Tuesday, June 15, 2010

Fundamental Theorem, continued

I spent an hour yesterday morning, preparing for my tutoring session with Artemis. That's the first time I've done that. I figured there were 3 questions that followed from what we'd done last week:
  1. Why does the sum of the first n squares turn out to be n(n+1)(2n+1)/6? (I tried to think about it with drawings, but got nowhere. I looked up "sum of first n squares visual" and found this discussion at a blog called Understanding. This pdf was linked to, and it's the best thing I found. But Jason Dyer pointed me to this much better visual. Now I get it.)
  2. What if we wanted that same shape, but could afford a little extra weight, and wanted to find the area out to a variable right edge, labeled R? That was a way to rehash what we'd done the week before, with a little bit more generality.
  3. A car part that's under some crazy function.
 When I explained my three questions to Artemis, he said he didn't want to do any of them. I said I was so excited by this stuff, I could stand to do the first question some other time, but I really wanted to look at the second question. I think he was concerned it would be hard. But once we started, he was very excited about it. We figured out that it would be R^3/3. As we took the limit as n (number of slices) approached infinity, he got a kick out of pointing out the parts that would go to 0.

We haven't done many derivatives yet, so he didn't notice that R^3/3 was the anti-derivative of x^2 (at x=R). I asked him to find the area under a triangle with angled side y=x and right side at x=r. That was easy. I wondered what the area under y=x^3 would be, and he saw the pattern, and guessed it. We haven't proved it yet.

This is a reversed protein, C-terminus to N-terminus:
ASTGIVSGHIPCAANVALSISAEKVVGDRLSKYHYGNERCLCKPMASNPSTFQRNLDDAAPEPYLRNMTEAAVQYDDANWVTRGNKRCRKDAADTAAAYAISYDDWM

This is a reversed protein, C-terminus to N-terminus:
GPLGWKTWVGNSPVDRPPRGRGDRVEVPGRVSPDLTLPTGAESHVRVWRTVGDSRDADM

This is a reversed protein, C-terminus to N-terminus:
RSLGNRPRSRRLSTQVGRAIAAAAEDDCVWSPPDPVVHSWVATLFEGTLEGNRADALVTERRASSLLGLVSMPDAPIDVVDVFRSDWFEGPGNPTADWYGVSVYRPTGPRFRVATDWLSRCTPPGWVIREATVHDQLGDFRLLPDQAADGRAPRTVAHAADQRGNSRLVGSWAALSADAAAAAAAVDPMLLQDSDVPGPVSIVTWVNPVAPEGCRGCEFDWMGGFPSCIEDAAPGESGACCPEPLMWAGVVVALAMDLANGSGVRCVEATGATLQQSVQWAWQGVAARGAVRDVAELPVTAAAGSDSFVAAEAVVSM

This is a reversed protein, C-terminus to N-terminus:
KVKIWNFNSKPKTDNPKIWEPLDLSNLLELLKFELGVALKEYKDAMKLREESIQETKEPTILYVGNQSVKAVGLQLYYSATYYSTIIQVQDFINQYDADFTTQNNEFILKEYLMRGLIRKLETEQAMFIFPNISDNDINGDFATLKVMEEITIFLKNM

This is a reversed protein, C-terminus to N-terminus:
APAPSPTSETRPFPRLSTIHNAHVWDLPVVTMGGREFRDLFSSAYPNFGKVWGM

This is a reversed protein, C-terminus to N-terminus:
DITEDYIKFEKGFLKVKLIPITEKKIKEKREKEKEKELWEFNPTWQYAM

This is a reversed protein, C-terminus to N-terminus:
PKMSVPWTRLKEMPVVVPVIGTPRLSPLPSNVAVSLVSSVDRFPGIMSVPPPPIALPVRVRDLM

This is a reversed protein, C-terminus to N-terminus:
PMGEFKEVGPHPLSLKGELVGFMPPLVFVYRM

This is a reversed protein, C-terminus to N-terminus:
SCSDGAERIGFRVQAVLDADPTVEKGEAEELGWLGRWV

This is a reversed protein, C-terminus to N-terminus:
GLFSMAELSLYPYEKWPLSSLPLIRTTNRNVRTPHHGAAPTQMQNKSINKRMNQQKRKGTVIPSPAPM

We tried to find the area under y=2^x, but we'd never done derivatives of exponential functions yet, so we weren't able to finish that one.

We have one more session before I go on vacation. Maybe we'll tie up some loose ends, or maybe we'll play with something less strenuous. I'll let him decide.

2 comments:

  1. re: sum of first n squares, I like this visual proof:

    http://mathoverflow.net/questions/8846/proofs-without-words/8851#8851

    ReplyDelete
  2. That is way better than the one I linked to! I totally see it now. Lovely...

    And it starts to give me more of a feel for why cones and pyramids have the 1/3 in their volume formulas. If what I'm thinking is right, then a 4D pyramid or cone (whatever that is) would have a 1/4 in its volume formula! Wow! Thanks, Jason! (No, I'm not excited, I always jump up and down like this in the morning.)

    ReplyDelete

Comments with links unrelated to the topic at hand will not be accepted. (I'm moderating comments because some spammers made it past the word verification.)

 
Math Blog Directory